Aeternus - That's very interesting what you wrote. There was a period of time when I used to think I was asexual. But my disinterest was rather caused by my fear of/lack of trust in relationships. And thinking that there isn't anybody who would be compatible with such a complicated personality. But then love still found me. I don't know, maybe by this labelling you're closing yourself to a possibility that eventually might come... But the main thing is you're content with your life as it is; I would never doubt that there are some people who are happy living without a spouse.

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Hoooooohkay.. so what's up? :)

been a while since i last logged in here and i'm happy i did :)

 

but just a random thought/question..

 

i know we have different cultures/religions/beliefs/philosophies etc etc, but i wanted to ask and hear from y'all...

 

i believe that a person can love another person even if they haven't met/interacted before. for example, a baby, though unborn is loved by its mom.

 

but is it really possible when a person meet this certain person and just *poof. love? just like that (snaps a finger) and then fall in love?

 

hoho.

 

THOUGHTS? :)

thanks for sharing! :)

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Are you asking if love at first sight possible? Honestly, no. All you get at first sight is attraction, which can lead to love. But you're not really going to love that person. Love takes time.

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Well, there are three bonds between people - physical, intellectual and emotional.

 

You might see someone and bond with them physically - this is attraction, more exactly lust - but this is not love. You might find someone cute and adorable on first sight, this is emotional attraction. Well, it's all simplified. But these are mistaken examples, which are in fact simple attracton.

 

When connection was successfully established on all three fields, I guess it can turn into love.

 

 

Take it from a girl who's falling in love, but who wouldn't say she's fallen in love on first glance. ^^ This kinda stuff takes time.

 

I'm talking about romantical / storgic love.

 

Motherly love is..different. Certainly because the intellectual and physical bonds are temporarily overruled, because it's your offspring.

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For me I don't believe it. Mother-child love and romantic love are totally different. Mothers have a physical and emotional bond to their children, since they're one flesh and blood, especially because the mother carries the baby in them for a long period of time. Of course, there's always the exception of mothers who don't like their babvies and want them aborted etc etc etc.

 

Love takes time to nurture and grow. "Love at first sight" is usually just physical attraction. Like Mopiece said, that initial attraction CAN be what kick-started the love to bloom, but never instant love.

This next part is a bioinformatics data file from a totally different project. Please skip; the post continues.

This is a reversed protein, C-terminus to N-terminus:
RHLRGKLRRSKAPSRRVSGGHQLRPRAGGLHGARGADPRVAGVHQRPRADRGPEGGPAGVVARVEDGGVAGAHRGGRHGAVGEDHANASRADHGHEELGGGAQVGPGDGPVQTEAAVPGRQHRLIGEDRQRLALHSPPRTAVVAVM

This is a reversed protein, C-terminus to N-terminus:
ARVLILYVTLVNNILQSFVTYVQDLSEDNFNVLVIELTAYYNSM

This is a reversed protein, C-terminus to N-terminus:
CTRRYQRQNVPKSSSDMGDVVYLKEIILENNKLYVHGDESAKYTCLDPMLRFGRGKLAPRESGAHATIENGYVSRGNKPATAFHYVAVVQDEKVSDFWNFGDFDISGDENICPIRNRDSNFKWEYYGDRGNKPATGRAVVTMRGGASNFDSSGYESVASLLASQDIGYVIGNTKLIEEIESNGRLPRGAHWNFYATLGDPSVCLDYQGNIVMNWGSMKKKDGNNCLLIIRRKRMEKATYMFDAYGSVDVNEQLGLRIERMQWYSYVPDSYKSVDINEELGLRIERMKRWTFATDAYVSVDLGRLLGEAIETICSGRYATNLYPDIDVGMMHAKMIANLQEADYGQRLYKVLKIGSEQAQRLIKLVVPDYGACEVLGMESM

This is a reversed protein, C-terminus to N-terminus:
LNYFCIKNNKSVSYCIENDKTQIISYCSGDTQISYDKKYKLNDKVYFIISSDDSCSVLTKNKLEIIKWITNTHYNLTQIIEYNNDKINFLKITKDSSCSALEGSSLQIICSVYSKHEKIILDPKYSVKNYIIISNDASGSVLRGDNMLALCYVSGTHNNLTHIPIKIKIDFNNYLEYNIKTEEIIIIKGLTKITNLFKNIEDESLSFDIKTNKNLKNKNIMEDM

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"mothers who abort because they don't feel for their babies" is just wrong and paints them all in a bad color. Plenty of females abort because their baby is genetically defective and/or cannot raise them in any way. Having feelings for a child in no way means you can actually support them for the next 20+ years.

 

In addition, this mentality does not count for the females who abuse their babies, abandon them, etc.

 

Also, I would be careful of any "my own flesh and blood = i be loving to it" arguments because research shows that adoptive parents can be just as, if not more sometimes, affectionate and loving than the biological parent. By saying these types of arguments, it immediately implies that adoptive parents are inferior and this is wrong as research shows.

 

So just because a female carried a fetus to full term does not automatically mean they will be loving to it also.

 

as for love at first sight: it's more likely lust at first sight than love. Lust is easy and fleeting: you see something attractive to you. Love, if the media is correct, is more permanent.

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Agreed with Mopiece and agas, with no love at first sight. You might find it attractive and become attached/curious about the person, but I'd say it isn't love.

 

And I ever crossed something says that it'd called love if it lasted at least to 6 months[or was it 3?] since you found it, otherwise it'd be crush or akin to that. Dunno if it's true or not.

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I don't know if there is a set minimum amount of time that needs to pass before it can be love, but I do agree that it is not instant nor immediate.

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Don't think there's a time limit, but certainly not on first date.